Pros: A bare-bones, up-to-date, highly useful reference tool for grammar and style issues
Rating: 5 out of 5
Special note: This is a review of an ARC (advance reading copy), which is an uncorrected proof. This reviewer therefore cannot judge how typo-free the final published copy will be.
Alpha Books, home of the “Complete Idiot’s Guide” series, has come out with a new offering: the “At Your Fingertips” series of reference books. Where the CIG books introduce the reader to a new subject, the AYF books are meant as quick-reference resources for those who need to clarify or brush up on a detail now and then. Rather than the kind of academic-style reference books I’m familiar with from college, however, these are definitely aimed at providing information useful within a context. Which is to say, Lara M Robbins’s Grammar & Style at Your Fingertips isn’t just about grammar—it’s about grammar and style within the context of your day-to-day work.
Grammar & Style is organized very carefully. It clearly is not meant to be read textbook-style, but rather used as a quick-reference book when you need to look something up. The table of contents guides you page-by-page to each major topic and all of its sub-topics. If you need to look up rules of capitalization, you simply look at the listing for chapter eight (an entire chapter on capitalization!) and decide which sub-topic applies: personal names, personal titles, kinship names, academic titles—you’ll even find sections with tables detailing royal, military and religious titles, not to mention holidays, time zones, political agencies, medical terms, and more.
The book strikes a surprising balance between detailing absolutely everything it can and keeping things as succinct as possible. Ms. Robbins uses tables and examples wherever possible to make things easy to look up and understand. One of my oft-repeated mistakes is the improper use of apostrophes in possessives, and it took me all of about ten seconds to look up what I needed to know in this book when writing this review.
One of the only CIG books I didn’t like was the Complete Idiot’s Guide to Grammar & Style, because the author tried so hard to work humor into everything that it ended up interfering with the usefulness of the book. Thankfully that doesn’t happen here. Ms. Robbins uses small amounts of subtle humor to keep things from getting too boring, but she also seems to realize that, as this is purely a reference book, this book’s readers shouldn’t be reading whole chapters at a time. Therefore it doesn’t matter if the basic reading is dry—clarity and ease of use are more important. This was absolutely the right choice to make.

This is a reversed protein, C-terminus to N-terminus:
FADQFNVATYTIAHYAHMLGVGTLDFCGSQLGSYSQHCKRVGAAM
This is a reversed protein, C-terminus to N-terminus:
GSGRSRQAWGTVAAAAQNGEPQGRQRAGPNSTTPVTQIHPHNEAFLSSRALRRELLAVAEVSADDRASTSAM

Context and Extras
Ms. Robbins is a senior managing editor at The Berkley Publishing Group, and she understands that most of the folks who might pick up a book like this will be using it to help them with some sort of extended writing. Therefore, she includes information beyond the plain old traditional rules.
When there are multiple correct ways to do a thing, she points out which one publishers tend to prefer. When new ways of doing a thing have emerged in recent years, she explains which she or other publishers tend to prefer and why. She includes information that deals with emerging media—for example, the section on correctly citing a reference includes information on citing online sources. She also explores additional topics such as copyright, trademarks, standard copyediting and proofreading marks, use of footnotes and endnotes, and the use of special type (italics, bold, underline, serif types vs. sans serif, and so on). Each of these things is presented in the same easy-to-reference format as the basic grammar rules.
This is an invaluable asset to any working writer in particular, but also to anyone who wishes their writing to appear polished and professional. Whether you write fiction, academic treatises, business papers, or web articles, this is an incredibly helpful book to keep on your shelf.